Satellite Tracking study of duck wintering in HK 衛星追縱港渡冬野鴨

Satellite Tracking study of duck wintering in HK 衛星追縱港渡冬野鴨

Satellite tracking wild birds to study linkages between migratory birds and highly pathogenic avian influenza

After several years of planning, the Department of Microbiology of The University of Hong Kong (HKU), Asia Ecological Consultants (AEC), World Wide Fund For Nature Hong Kong (WWF),US Geological Survey (USGS), and the EMPRES-Wildlife Unit at the Food and Agriculture Organization of the United Nations (FAO), with support from the Agriculture, Fisheries and Conservation Department (AFCD) of the Hong Kong Special Administrative Region government, China, have recently launched a study in wild bird migration from Hong Kong.
Wild birds are often blamed to have spread avian influenza, but at present, little is known about their migratory routes and if they are connected to the spread of avian influenza. In an effort to better understand the role of migratory birds in the ecology and epidemiology of avian influenza, HKU, WWF and partners trapped, sampled, and marked 24 wild ducks with satellite transmitters on the December 10, 2008. Swab samples collected from these birds were tested for avian influenza viruses and Newcastle Disease at the HKU and found to be negative.
We anticipate that this project to satellite track movements of wild ducks will reveal more information about the linkages between the migration of wild birds and their involvement, if any, in the spread of avian influenza viruses. Past ringing studies have demonstrated that ducks from Hong Kong, specifically Northern Pintail and Eurasian Wigeon, migrate to northeastern China and the Russian Far East in the spring.  However, little information exists about their migration routes, stop-over sites, timing, or final destination.  Small satellite radios, attached to these ducks with backpacks, record and transmit GPS locations to provide detailed ecological information about their movements.  Scientists will be able to determine whether bird locations coincide with outbreaks of Highly Pathogenic Avian Influenza (HPAI) H5N1 along their migration pathways.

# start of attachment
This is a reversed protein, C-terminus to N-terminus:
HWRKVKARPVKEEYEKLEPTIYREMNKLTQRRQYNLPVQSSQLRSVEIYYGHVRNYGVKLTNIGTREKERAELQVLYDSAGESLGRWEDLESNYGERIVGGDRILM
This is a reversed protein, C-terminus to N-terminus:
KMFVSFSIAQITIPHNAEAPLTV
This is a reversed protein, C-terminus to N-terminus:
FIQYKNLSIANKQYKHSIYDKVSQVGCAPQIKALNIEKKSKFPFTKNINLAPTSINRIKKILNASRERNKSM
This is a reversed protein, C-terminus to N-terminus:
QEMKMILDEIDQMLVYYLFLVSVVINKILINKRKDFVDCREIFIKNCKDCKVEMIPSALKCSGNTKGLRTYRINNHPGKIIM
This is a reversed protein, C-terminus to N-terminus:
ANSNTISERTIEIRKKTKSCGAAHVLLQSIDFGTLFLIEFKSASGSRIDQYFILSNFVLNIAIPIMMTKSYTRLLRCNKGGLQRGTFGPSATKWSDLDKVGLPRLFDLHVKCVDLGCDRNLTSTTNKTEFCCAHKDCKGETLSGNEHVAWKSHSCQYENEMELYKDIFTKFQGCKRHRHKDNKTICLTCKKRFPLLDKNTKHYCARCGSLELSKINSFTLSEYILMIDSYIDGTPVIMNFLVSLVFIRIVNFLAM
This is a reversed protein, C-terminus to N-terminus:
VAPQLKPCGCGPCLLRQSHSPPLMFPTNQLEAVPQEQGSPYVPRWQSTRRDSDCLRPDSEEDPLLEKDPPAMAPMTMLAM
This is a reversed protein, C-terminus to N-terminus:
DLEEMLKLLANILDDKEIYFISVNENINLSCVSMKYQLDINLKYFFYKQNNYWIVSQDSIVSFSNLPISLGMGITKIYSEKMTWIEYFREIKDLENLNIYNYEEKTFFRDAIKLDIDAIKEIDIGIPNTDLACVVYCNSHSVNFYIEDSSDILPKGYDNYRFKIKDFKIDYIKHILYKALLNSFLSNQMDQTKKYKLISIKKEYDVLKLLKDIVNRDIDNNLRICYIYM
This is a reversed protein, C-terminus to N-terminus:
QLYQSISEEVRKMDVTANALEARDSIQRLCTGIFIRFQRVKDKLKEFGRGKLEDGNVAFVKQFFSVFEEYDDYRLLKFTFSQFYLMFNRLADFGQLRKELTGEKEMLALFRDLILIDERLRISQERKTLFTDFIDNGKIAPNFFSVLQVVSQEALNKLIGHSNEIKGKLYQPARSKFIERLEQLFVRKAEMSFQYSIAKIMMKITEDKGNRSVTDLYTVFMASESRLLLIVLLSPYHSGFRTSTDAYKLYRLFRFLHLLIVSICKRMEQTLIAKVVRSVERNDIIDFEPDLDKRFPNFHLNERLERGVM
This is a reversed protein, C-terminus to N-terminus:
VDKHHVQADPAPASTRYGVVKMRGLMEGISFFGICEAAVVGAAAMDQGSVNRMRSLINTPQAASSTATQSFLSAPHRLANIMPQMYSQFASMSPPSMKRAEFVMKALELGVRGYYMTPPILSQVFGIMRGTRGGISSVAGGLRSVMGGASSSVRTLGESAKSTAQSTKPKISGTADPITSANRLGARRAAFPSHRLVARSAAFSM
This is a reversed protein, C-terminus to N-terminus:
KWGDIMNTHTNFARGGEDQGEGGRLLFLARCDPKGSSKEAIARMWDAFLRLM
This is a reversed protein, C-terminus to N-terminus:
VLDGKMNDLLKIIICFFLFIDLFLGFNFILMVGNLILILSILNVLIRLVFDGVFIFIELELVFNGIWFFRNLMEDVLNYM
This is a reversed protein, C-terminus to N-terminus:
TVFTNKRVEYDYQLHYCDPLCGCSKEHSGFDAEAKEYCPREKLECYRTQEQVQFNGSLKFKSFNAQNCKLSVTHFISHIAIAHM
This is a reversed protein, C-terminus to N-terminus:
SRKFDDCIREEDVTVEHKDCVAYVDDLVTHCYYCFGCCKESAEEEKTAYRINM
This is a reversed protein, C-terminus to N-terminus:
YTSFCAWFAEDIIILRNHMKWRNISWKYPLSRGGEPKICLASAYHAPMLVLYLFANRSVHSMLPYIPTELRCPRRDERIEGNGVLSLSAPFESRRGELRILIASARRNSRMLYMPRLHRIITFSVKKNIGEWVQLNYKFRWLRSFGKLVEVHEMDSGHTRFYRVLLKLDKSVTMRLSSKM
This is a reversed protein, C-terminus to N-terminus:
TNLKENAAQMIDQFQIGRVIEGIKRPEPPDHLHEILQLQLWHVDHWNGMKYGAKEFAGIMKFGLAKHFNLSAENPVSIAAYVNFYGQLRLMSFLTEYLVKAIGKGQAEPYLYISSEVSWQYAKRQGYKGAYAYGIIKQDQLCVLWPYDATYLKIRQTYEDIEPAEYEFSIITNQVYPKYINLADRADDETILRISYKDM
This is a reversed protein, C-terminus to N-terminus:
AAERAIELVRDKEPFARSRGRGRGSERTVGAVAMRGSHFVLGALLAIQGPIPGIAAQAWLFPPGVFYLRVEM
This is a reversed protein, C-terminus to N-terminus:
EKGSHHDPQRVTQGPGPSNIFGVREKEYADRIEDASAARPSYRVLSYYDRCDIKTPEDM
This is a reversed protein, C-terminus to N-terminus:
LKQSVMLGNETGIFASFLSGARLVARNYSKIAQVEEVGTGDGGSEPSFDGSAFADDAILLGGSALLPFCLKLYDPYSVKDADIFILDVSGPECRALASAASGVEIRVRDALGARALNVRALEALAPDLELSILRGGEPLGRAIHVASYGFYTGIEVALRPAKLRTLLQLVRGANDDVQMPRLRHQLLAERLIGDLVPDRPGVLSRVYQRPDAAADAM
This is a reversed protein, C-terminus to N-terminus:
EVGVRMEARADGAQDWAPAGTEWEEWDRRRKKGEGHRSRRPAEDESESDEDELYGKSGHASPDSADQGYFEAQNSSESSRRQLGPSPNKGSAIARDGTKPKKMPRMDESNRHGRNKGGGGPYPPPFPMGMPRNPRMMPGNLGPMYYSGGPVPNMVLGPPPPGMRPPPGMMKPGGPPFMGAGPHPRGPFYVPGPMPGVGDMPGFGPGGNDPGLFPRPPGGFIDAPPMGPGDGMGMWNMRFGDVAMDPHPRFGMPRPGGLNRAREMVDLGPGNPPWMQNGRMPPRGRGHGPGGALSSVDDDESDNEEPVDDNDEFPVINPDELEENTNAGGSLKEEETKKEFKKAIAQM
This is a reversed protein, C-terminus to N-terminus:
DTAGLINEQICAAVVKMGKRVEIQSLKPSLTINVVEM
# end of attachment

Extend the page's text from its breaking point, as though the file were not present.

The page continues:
The study is important to Hong Kong as the Inner Deep Bay wetland, which is listed as a wetland of international importance under the Ramsar Convention, provides both wintering and stop-over grounds to waterbirds migrating along the East Asian Australasian Flyway. Last year around 89,000 migratory and resident waterbirds were recorded during winter from the Deep Bay area and 20,000 shorebirds during the spring/autumn migration periods.
To date, over 30,000 samples from healthy wild birds collected by HKU from the Deep Bay area since 2003 have been tested negative for HPAI viruses, suggesting that the direct risk to humans from these species of healthy migratory wild birds is negligible. However, it should be noted that dead migratory or non-migratory wild birds found anywhere in Hong Kong should not be directly handled by the general public, and the AFCD should be contacted to investigate the cause of death and to properly dispose of carcasses.
The FAO and USGS have five other such projects throughout East Asia. Movements of the Hong Kong satellite tagged ducks can be viewed online by visiting the USGS website ( ).


經過多年的策劃,香港大學微生物學系與亞洲生態環境顧問有限公司、世界自然基金會香港分會、US Geological Survey (USGS),及聯合國糧食及農業組織之野生動物分隊在香港漁農自然護理署(漁護署)的協助下,最近進行一項研究野鳥遷徒路線的計劃。


而聯合國糧食及農業組織與USGS亦同時於亞洲其他五個地方進行此計劃。閣下可於以下網頁瀏覽在香港裝置衛星發訊器的野鴨之遷徒路線: ( ).

[ Last edited by BWA at 30/01/2009 06:00 ]


In response to the concerns listed above please note the following comment from John Takekawa from USGS (one of the partners in the study)

"The ducks are marked with a small backpack (<3% of their weight) attached with ribbon, a method that has been used by waterfowl biologists for more than 3 decades.  The ribbon should wear out in a few years or sooner, and the transmitter will fall off of the duck.  We find that most birds adjust to the backpack and will nest and otherwise behave normally."

John Y. Takekawa PhD, Research Wildlife Biologist
USGS Western Ecological Research Center

I have also seen a number of the birds since the transmitters were attached and none seem to be affected by the transmitters.

Hopefully the results of the study will outweigh the minor inconvinience to the birds.


One of the Pintail has just made a 150 km movement to the east along the Guangdong coast.  It looks like they just beginning to start migrating north!

If you zoom in on Google Earth you will see that it has found what looks like a very nice bit of habitat, perhaps not too different to Mai Po!